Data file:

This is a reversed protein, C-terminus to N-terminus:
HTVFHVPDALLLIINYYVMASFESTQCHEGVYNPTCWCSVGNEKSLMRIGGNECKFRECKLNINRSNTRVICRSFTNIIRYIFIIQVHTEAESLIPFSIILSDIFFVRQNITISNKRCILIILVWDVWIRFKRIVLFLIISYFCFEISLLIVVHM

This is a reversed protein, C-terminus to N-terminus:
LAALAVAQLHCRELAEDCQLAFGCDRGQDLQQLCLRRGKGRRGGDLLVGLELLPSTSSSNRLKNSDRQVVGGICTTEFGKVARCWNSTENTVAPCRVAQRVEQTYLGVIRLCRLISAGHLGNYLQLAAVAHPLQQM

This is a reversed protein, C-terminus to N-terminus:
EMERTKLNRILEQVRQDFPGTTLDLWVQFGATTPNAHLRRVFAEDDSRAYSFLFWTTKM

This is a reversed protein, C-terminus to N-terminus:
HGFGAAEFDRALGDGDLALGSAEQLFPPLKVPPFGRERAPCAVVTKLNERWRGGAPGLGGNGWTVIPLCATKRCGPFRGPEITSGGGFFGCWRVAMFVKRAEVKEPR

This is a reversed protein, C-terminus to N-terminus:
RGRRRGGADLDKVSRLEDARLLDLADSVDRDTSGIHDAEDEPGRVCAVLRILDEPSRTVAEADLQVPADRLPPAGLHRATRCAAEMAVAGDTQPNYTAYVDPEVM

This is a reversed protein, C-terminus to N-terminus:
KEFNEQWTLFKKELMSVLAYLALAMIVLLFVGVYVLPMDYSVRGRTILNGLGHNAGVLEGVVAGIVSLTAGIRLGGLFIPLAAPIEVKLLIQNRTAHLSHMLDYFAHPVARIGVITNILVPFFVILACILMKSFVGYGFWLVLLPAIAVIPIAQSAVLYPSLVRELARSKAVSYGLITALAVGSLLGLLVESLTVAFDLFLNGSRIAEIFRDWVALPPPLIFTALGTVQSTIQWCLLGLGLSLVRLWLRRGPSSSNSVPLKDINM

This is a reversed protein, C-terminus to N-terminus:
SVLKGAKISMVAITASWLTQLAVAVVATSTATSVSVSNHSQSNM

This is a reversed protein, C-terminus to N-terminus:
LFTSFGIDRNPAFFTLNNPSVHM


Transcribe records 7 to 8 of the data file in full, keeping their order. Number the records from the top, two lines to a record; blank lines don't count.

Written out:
This is a reversed protein, C-terminus to N-terminus:
SVLKGAKISMVAITASWLTQLAVAVVATSTATSVSVSNHSQSNM

This is a reversed protein, C-terminus to N-terminus:
LFTSFGIDRNPAFFTLNNPSVHM